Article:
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ERIC Number: EJ913305
Record Type: Journal
Publication Date: 2011-Jan
Pages: 4
Abstractor: ERIC
Reference Count: N/A
ISSN: ISSN-0013-127X
Choice without Equity: Charter School Segregation and the Need for Civil Rights Standards
Frankenberg, Erica; Siegel-Hawley, Genevieve
Education Digest: Essential Readings Condensed for Quick Review, v76 n5 p44-47 Jan 2011
The charter school movement has been a major political success, but a civil rights failure. As the country moves steadily toward greater segregation and inequality of education for students of color in schools with lower achievement and graduation rates, the rapid growth of charter schools has expanded a sector that is even more segregated than the public schools. Seven years after the Civil Rights Project first documented extensive patterns of school segregation, the charter sector continues to stratify students by race, class, and possibly language. This study is released at a time of mounting federal pressure to expand charter schools, despite evidence of charter school segregation. The authors' analysis of 40 states, the District of Columbia, and several dozen metropolitan areas with large charter school enrollments reveals that charter schools are more racially isolated than traditional public schools. While examples of truly diverse charter schools exist, data show that these schools do not reflect broader charter trends. Four major themes emerge from analysis of federal data. First, while charter schools are increasing in number and size, enrollment presently accounts for only 2.5% of all public school students. Second, charter schools, in many ways, have more extensive segregation than other public schools. Third, charter school trends vary across different regions of the country. Fourth, major gaps in multiple federal data sources make it difficult to answer fundamental questions about the extent to which charter schools enroll and concentrate low-income students and English language learners (ELLs). Charter schools receive public funding and therefore should be equally available to all students. The authors conclude with some recommendations.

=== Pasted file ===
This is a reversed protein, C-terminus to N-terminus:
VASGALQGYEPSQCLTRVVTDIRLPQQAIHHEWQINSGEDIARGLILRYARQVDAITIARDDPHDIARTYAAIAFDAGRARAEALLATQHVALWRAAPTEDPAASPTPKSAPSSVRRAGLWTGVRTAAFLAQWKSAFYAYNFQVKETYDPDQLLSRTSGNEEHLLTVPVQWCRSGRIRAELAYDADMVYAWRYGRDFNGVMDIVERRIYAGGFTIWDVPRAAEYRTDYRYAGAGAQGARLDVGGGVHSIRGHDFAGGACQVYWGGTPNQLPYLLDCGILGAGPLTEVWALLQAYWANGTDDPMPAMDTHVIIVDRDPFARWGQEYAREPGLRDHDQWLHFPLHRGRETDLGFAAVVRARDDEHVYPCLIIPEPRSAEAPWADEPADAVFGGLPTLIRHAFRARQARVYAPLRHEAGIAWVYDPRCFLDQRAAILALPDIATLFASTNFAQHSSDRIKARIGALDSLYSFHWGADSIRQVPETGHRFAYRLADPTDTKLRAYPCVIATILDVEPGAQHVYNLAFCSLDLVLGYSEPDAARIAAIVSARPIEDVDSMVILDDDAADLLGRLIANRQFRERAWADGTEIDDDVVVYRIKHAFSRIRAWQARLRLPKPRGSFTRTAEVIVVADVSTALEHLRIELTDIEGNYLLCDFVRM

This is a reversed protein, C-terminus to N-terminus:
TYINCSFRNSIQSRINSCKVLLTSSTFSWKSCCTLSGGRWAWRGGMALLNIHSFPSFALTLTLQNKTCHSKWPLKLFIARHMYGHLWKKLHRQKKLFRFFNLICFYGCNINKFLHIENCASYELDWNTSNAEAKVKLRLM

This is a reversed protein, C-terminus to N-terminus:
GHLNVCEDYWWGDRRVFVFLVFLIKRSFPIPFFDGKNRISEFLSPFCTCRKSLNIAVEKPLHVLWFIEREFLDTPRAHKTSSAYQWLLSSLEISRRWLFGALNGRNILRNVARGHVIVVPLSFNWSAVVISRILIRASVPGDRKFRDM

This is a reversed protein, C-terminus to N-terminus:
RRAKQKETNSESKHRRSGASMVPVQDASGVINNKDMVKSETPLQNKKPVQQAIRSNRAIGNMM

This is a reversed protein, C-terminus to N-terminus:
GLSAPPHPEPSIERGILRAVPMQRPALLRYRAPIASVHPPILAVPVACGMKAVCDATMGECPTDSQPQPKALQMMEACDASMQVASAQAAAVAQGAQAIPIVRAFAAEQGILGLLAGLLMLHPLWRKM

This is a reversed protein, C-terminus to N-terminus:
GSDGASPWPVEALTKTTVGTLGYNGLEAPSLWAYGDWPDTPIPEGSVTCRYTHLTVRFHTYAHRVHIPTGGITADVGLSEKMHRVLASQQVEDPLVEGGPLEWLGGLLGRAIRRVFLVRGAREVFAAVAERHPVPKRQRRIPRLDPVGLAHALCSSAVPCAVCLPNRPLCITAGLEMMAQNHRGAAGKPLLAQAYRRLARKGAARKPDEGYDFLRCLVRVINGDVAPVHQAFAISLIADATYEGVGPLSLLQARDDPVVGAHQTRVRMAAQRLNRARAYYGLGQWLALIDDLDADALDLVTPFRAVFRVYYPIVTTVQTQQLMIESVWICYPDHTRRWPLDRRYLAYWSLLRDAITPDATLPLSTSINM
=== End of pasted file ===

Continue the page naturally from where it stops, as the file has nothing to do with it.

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Publication Type: Journal Articles; Reports - Descriptive
Education Level: Elementary Secondary Education
Audience: N/A
Language: English
Sponsor: N/A
Authoring Institution: N/A
Identifiers - Location: United States